• Using Twitter to share information after a disaster

    A new study shows how people used Twitter following the 2011 nuclear disaster in Japan, highlighting challenges for using the social media tool to share information; the study also indicates that social media have not changed what we communicate so much as how quickly we can disseminate it

  • Texas fights identity theft

    Everything is bigger in Texas, including the number of instances of identity manipulation; according to an April report from ID Analytics, the cities of Beaumont and El Paso lead the nation in per-capita identity manipulation attempts

  • McAfee, Intel collaborate on protecting energy infrastructure

    McAfee and Intel will collaborate on improving the protection of the world’s energy utilities, including generation, transmission, and distribution, from increased cyber attacks; the two companies have provided a blueprint for a comprehensive solution of multiple products which create layers of security and operate together without great complexity or without impacting availability

  • Self-adapting computer network that actively defends itself against hackers

    Researchers are looking into the feasibility of building a computer network that could protect itself against online attackers by automatically changing its setup and configuration; the researchers will examine whether this type of adaptive cybersecurity, called moving-target defense, can be effective – and cost-effective

  • Travelers’ laptops infected through fake software updates in foreign hotel rooms

    Recent analysis from the FBI and other government agencies demonstrates that malicious actors are targeting travelers abroad through pop-up windows while establishing an Internet connection in their hotel rooms

  • Yucca Mountain as a data depository

    For nearly three decades, Yucca Mountain was the place designated as the country’s nuclear waste repository; after many years of study and exploration, the Obama administration, two years ago, decided not to ask for additional funds for the project; now there is another idea for the site: turning it into a giant, secure data center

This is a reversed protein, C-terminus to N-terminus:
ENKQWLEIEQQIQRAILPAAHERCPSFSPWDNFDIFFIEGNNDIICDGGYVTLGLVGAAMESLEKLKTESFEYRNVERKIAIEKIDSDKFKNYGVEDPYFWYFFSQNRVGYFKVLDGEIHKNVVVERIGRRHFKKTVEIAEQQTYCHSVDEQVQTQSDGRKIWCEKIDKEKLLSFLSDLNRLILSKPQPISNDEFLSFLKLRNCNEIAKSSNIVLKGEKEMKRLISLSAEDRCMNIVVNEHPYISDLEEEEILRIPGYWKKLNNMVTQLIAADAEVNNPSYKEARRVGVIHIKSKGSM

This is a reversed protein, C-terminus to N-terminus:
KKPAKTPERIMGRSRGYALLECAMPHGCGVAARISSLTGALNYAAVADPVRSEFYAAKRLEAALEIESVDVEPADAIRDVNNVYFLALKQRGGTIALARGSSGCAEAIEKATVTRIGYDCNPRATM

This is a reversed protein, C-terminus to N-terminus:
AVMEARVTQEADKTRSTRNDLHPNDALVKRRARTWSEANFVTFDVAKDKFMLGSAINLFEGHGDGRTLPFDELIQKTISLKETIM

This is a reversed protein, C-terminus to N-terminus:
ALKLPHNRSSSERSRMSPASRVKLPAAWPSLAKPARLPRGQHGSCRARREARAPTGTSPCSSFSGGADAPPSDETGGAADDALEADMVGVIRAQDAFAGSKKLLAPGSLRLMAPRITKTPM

• Free mobile security to U.S. government agencies

    A company offers its mobile security solutions, free of charge, to U.S. defense agencies; the offer is part of the NSA/CSS Co-operative Research and Development Agreement

  • FBI seeking wiretap-ready Web

    As communications have changed in recent years from the traditional telephone system to the Internet, the FBI has found itself facing greater difficulty in carrying out surveillance operations; the agency is asking Internet companies not to oppose a coming proposal which would require them to provide a surveillance backdoor

  • Number, diversity of targeted cyberattacks increased in 2011

    The number of vulnerabilities decreased by 20 percent in 2011, but the number of malicious attacks leaped by 81 percent in the same period; targeted attacks have spread to organizations of all sizes and types

  • Slowing time as a way to counter cyberattacks

    Researchers offer a new way to deal with cyberattacks on critical infrastructure like power and water utilities and banking networks: slow down Internet traffic, including the malicious code, when an attack is suspected; this would allow networks time to deal with the attacks

  • NATO prepares for a new, futuristic war

    NATO’s Operation Locked Shields, an international military exercise the military alliance conducted last month, was different from trasditional war games. There were no bullets, tanks, aircraft, ships, or camouflage face-paint. The troops involved in the exercise spent most of their time in air-conditioned rooms within a high security military base in Estonia. The exercise, a window into what a future war would look like, had one team of IT specialists detailed to attack nine other teams, located in different parts of Europe. The IT experts, working from their terminals in the Nato Co-operative Cyber Defense Center of Excellence, created viruses, worms, Trojan Horses, and other Internet attacks, aiming to hijack and extract data from the computers of their “enemies.”

  • #WeGotBinLaden: how Twitter broke its biggest story

    A new study confirms the widely held belief that Keith Urbahn (@keithurbahn), an aide to former Secretary of Defense Donald Rumsfeld, was the first person to break the news regarding the killing of Osama bin Laden on Twitter; his tweet was sent at 10:24 p.m.

  • Facebook, antivirus providers in Internet security campaign

    Facebook, Microsoft, McAfee, Symantec, Trend Micro, and Sophos have joined in a campaign to make it easier for Facebook users to stay safer and more secure online

  • Cyberattack disrupts Iran’s oil production system

    The Iranian oil industrywas subject to cyber attack this past weekend,but the Iranian government saysit has contained and controlled the damage from the malware; this is the fourth known cyber attack on Iran’s civilian and military infrastructure

  • Better cybersecurity for the healthcare industry

    Healthcare organizations face ever more threatening cyber attacks. In response, the Health Information Trust Alliance (HITRUST) has established the HITRUST Cybersecurity Incident Response and Coordination Center to provide support for the healthcare industry